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Not all writeable DVD media is the same, and sometimes it's difficult to know what the differences are.

For example, some DVD media manufacturers merely resell another manufacturer's discs in new wrapping and labels, making it hard to tell what exactly you are buying. You can find out, however. Although most people don't realize it, blank DVD media has pre-recorded information on it that describes the disc's manufacturer, its allowed write speeds and a number of other useful bits of metadata. The challenge is how to get that information in the first place. DVD Identifier is a freeware tool written to help read and analyze the media information present on blank DVDs. It supports all varieties of writeable and rewriteable DVD media: DVD-R/RW, DVD+R/RW, dual-layer DVD+-R/W media, DVD-RAM and Sony's Blu-ray format (also known as BD-R/-RE). The programmer, Kris Schoofs, is also working on support for the as-yet-unfinished HD-DVD standard (this is still very experimental work).

When you launch DVD Identifier it iterates through all available DVD drives in the system and lists them in a drop-down selector. Select a drive, and that drive's read/write capabilities are marked in a chart below it. If you insert a writeable/re-writeable disc in the drive and press "Identify," the program attempts to retrieve and display all of the available metadata for that media. Some of the retrieved data includes the following:

  • Disc and Book Type: This relates to the type of media (DVD+R, DVD-R, DVD-RW and so on).

     

  • Manufacturer Name: The name of the media manufacturer is where things can get interesting, especially if you insert store-branded media. When I inserted an Imation-brand DVD-R disc, the program reported Ritek (Advanced Media Inc. Ritek USA) as the actual manufacturer.

     

  • Manufacturer ID: This is the part number for the particular media, which you can use to search against information in various online databases about the media. The program uses the data to link to the Videohelp.com Web site, which allows you to determine how outwardly compatible a particular manufacturer's media is. This is very useful if you're making buying decisions based on whether it plays well in a variety of drives and standalone players or what its estimated media lifetime is. (Note that this information is compiled by third-party feedback, not independent evaluation, and so it may be biased.)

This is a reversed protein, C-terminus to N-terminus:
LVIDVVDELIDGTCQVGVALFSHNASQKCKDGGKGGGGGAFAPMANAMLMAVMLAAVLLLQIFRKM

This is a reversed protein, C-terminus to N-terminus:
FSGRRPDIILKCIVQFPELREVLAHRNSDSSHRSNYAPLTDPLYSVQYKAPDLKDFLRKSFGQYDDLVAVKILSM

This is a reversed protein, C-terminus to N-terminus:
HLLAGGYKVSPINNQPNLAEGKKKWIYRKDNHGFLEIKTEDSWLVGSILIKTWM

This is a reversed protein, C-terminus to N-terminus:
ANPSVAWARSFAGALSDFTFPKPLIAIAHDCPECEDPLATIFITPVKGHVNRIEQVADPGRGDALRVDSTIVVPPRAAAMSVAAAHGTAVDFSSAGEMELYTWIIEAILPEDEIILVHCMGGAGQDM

• Blank Disc Capacity: This category relates to the size of the media in sectors and gigabytes.

     

  • Formatted Capacity (DVD-RAM only): This shows you the size of the media after a low-level format.

     

  • Recording Speeds: Here you'll find supported recording speeds for this particular piece of media.

The program can also return extended information about the capabilities of the current drive (such as its read and write functions and raw performance) and the Media Code block of the currently read media, which is a dump of the raw data used to compile the information listed here.


Serdar Yegulalp is editor of the Windows Power Users Newsletter. Check it out for the latest advice and musings on the world of Windows network administrators -- and please share your thoughts as well!


This was first published in August 2005

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